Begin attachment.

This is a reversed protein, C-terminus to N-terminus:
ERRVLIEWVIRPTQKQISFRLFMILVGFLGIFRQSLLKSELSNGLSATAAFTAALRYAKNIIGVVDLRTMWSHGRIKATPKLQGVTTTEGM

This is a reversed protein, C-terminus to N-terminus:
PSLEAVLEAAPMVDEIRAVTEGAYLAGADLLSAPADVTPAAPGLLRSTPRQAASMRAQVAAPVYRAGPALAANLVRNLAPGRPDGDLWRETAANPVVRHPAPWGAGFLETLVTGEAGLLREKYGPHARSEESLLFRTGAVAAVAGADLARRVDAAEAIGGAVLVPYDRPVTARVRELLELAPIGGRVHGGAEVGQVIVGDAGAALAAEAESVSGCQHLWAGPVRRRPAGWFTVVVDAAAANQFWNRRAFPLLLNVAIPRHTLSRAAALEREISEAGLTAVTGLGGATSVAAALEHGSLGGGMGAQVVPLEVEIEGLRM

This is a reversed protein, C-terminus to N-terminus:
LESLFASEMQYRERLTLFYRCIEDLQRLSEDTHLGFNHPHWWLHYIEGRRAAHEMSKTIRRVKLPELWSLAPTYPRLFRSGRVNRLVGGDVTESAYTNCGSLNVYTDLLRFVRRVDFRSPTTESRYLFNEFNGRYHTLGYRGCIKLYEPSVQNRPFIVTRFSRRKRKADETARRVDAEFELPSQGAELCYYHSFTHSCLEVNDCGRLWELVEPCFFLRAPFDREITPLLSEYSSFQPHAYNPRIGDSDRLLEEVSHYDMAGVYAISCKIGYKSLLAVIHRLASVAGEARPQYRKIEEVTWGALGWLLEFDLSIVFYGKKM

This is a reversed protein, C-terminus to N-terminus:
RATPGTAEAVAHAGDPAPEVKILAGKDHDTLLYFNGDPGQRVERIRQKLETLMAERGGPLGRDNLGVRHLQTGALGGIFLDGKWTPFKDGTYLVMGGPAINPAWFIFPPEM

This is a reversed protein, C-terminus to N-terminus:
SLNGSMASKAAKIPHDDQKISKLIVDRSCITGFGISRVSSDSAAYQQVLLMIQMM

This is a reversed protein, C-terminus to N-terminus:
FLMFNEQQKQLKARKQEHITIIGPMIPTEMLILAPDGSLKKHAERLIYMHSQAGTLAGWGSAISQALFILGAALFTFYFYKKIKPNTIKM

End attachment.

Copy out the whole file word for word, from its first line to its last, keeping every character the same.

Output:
This is a reversed protein, C-terminus to N-terminus:
ERRVLIEWVIRPTQKQISFRLFMILVGFLGIFRQSLLKSELSNGLSATAAFTAALRYAKNIIGVVDLRTMWSHGRIKATPKLQGVTTTEGM

This is a reversed protein, C-terminus to N-terminus:
PSLEAVLEAAPMVDEIRAVTEGAYLAGADLLSAPADVTPAAPGLLRSTPRQAASMRAQVAAPVYRAGPALAANLVRNLAPGRPDGDLWRETAANPVVRHPAPWGAGFLETLVTGEAGLLREKYGPHARSEESLLFRTGAVAAVAGADLARRVDAAEAIGGAVLVPYDRPVTARVRELLELAPIGGRVHGGAEVGQVIVGDAGAALAAEAESVSGCQHLWAGPVRRRPAGWFTVVVDAAAANQFWNRRAFPLLLNVAIPRHTLSRAAALEREISEAGLTAVTGLGGATSVAAALEHGSLGGGMGAQVVPLEVEIEGLRM

This is a reversed protein, C-terminus to N-terminus:
LESLFASEMQYRERLTLFYRCIEDLQRLSEDTHLGFNHPHWWLHYIEGRRAAHEMSKTIRRVKLPELWSLAPTYPRLFRSGRVNRLVGGDVTESAYTNCGSLNVYTDLLRFVRRVDFRSPTTESRYLFNEFNGRYHTLGYRGCIKLYEPSVQNRPFIVTRFSRRKRKADETARRVDAEFELPSQGAELCYYHSFTHSCLEVNDCGRLWELVEPCFFLRAPFDREITPLLSEYSSFQPHAYNPRIGDSDRLLEEVSHYDMAGVYAISCKIGYKSLLAVIHRLASVAGEARPQYRKIEEVTWGALGWLLEFDLSIVFYGKKM

This is a reversed protein, C-terminus to N-terminus:
RATPGTAEAVAHAGDPAPEVKILAGKDHDTLLYFNGDPGQRVERIRQKLETLMAERGGPLGRDNLGVRHLQTGALGGIFLDGKWTPFKDGTYLVMGGPAINPAWFIFPPEM

This is a reversed protein, C-terminus to N-terminus:
SLNGSMASKAAKIPHDDQKISKLIVDRSCITGFGISRVSSDSAAYQQVLLMIQMM

This is a reversed protein, C-terminus to N-terminus:
FLMFNEQQKQLKARKQEHITIIGPMIPTEMLILAPDGSLKKHAERLIYMHSQAGTLAGWGSAISQALFILGAALFTFYFYKKIKPNTIKM